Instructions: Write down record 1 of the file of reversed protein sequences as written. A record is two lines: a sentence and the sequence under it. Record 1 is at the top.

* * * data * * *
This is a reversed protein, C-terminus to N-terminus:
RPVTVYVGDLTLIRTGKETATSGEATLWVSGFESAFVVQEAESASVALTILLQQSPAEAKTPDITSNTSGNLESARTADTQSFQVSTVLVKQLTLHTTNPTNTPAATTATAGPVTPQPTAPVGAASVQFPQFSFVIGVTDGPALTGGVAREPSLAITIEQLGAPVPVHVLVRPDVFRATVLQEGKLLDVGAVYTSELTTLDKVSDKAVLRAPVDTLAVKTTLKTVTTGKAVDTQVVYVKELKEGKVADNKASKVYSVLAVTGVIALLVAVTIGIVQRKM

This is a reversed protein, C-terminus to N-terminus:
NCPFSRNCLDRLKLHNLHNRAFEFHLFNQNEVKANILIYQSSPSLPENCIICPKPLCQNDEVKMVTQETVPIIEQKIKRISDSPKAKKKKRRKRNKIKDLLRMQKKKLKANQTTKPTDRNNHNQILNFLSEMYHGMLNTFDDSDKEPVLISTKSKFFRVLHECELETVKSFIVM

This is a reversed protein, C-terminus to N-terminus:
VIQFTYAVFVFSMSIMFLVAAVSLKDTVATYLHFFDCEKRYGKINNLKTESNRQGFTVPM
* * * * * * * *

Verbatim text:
This is a reversed protein, C-terminus to N-terminus:
RPVTVYVGDLTLIRTGKETATSGEATLWVSGFESAFVVQEAESASVALTILLQQSPAEAKTPDITSNTSGNLESARTADTQSFQVSTVLVKQLTLHTTNPTNTPAATTATAGPVTPQPTAPVGAASVQFPQFSFVIGVTDGPALTGGVAREPSLAITIEQLGAPVPVHVLVRPDVFRATVLQEGKLLDVGAVYTSELTTLDKVSDKAVLRAPVDTLAVKTTLKTVTTGKAVDTQVVYVKELKEGKVADNKASKVYSVLAVTGVIALLVAVTIGIVQRKM